Hawai'i's 6-foot-3, 500-pound Musashimaru dwarfs 5-foot, 94-pound Lyubov Denisova, the 2006 Honolulu Marathon winner.
Even now, more than two years into his retirement from the ring, Fiamalu Penitani said he sometimes has to remind himself that when young sumotori shout "oyakata" he is the sumo elder they are addressing.
He is the one they are bowing to and who they come to offer a ladle of water in a show of traditional training room deference.
"At first, I didn't pay attention because I didn't think they were talking to me," said the former Wai'anae High football player. "It doesn't seem like I'm that that old."
At age 36 the time has, indeed, gone fast for the man who competed for 18 years under the ring name Musashimaru and is back home this week helping to promote the 2007 Grand Sumo Tournament in Hawai'i June 9 to 10 at Blaisdell Center Arena.
Musashimaru was the last in a 40-year line of more then two dozen sumotori from Hawai'i to compete in Japan's national sport when he retired in 2004. From a raw aspirant fresh out of high school he achieved one of the fastest climbs up the sumo rankings, eventually becoming the 67th yokozuna and winner of 12 Emperor's Cups in the centuries-old sport.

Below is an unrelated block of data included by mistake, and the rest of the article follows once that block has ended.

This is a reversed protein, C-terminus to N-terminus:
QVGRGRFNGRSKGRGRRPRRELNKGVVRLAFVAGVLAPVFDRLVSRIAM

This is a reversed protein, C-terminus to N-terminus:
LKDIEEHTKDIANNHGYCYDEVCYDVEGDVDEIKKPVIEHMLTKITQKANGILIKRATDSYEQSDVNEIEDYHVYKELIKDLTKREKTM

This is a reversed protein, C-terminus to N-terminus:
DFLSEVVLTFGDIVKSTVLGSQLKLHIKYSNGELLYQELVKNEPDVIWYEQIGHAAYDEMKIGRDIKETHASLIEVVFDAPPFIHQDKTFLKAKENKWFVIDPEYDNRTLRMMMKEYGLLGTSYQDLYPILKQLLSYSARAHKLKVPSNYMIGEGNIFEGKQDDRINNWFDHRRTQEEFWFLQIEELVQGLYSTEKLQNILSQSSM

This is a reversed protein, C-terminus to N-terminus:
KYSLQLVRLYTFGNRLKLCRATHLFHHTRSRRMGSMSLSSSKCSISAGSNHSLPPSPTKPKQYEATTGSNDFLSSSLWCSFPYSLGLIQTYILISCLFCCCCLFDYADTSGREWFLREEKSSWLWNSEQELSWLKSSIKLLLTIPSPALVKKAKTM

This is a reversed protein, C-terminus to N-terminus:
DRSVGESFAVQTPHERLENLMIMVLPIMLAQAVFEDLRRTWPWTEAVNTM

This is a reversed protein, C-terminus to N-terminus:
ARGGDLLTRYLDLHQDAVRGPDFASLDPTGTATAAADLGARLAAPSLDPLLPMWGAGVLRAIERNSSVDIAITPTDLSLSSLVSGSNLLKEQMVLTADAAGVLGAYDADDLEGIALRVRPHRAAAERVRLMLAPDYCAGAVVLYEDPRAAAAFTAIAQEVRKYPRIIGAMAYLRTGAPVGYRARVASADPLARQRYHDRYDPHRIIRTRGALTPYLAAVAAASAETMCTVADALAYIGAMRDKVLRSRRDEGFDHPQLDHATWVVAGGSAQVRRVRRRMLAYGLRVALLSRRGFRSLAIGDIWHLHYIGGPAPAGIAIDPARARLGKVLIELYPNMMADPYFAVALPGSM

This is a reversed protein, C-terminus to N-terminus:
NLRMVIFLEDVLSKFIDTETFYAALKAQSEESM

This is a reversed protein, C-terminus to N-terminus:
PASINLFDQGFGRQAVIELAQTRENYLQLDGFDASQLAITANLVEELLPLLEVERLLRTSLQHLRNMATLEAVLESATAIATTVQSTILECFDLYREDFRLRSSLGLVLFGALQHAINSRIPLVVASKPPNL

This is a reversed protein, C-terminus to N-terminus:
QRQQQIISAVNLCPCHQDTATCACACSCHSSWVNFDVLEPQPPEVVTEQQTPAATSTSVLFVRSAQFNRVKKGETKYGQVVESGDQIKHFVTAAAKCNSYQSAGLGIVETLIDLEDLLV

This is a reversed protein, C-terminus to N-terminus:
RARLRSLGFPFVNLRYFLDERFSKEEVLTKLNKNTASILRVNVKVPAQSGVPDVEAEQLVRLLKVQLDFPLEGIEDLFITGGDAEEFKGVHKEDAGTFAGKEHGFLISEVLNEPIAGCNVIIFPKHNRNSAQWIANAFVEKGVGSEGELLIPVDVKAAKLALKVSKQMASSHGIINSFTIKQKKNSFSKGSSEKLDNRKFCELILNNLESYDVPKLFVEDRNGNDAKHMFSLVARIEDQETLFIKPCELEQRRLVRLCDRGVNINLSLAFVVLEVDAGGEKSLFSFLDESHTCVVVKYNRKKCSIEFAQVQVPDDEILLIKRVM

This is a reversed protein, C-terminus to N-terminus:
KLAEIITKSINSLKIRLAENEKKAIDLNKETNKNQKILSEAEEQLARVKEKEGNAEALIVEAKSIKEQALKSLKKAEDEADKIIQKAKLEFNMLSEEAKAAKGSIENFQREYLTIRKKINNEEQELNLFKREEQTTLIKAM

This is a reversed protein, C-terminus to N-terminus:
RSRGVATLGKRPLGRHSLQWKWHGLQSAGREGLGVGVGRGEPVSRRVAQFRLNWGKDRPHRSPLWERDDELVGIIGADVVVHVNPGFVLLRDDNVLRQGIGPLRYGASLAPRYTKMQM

Now he coaches at the Musashigawa stable in Tokyo, where he once apprenticed and lived in communal space. He helps direct predawn practices, showing young sumotori the time-honored, bruising fundamentals of the sport. He lives within walking distance of the stable in a low-rise Nippori neighborhood where he is treated as a deity, passersby bowing in his presence. His is one of the sport's most recognized faces in part thanks to something of a resemblance with the revered historic figure Saigo Takamori
Yet even as Musashimaru helps prepare wannabe champions - some just out of junior high school - for their futures, his own is in the back of his mind. He said he hasn't made a commitment yet on whether he will stay in the only profession he has ever known, though decision day is approaching.
As a former grand champion, Musashimaru was given a five-year dispensation at ring retirement, allowing him to stay in the sport and draw an elder's salary. But when 2009 rolls around he will either have to purchase stock in the ruling Japan Sumo Association, where the stock would allow him to remain until the mandatory retirement age of 65, or he must leave the sport.
The stock - when available - can be expensive, as much as "$2 million" according to Musashimaru. And while he has saved well, Musashimaru said he will talk to the stable and its booster club about support.
Whether he remains in the sport or moves on, Musashimaru said sumo has allowed him to grow in ways beyond his imposing 6-foot-3, and nearly 500-pound frame. It gave him an opportunity to "make my own way" and showed the way. Without the demands of sumo and its discipline, Musashimaru said, "I don't know where I'd be. Probably a bad boy."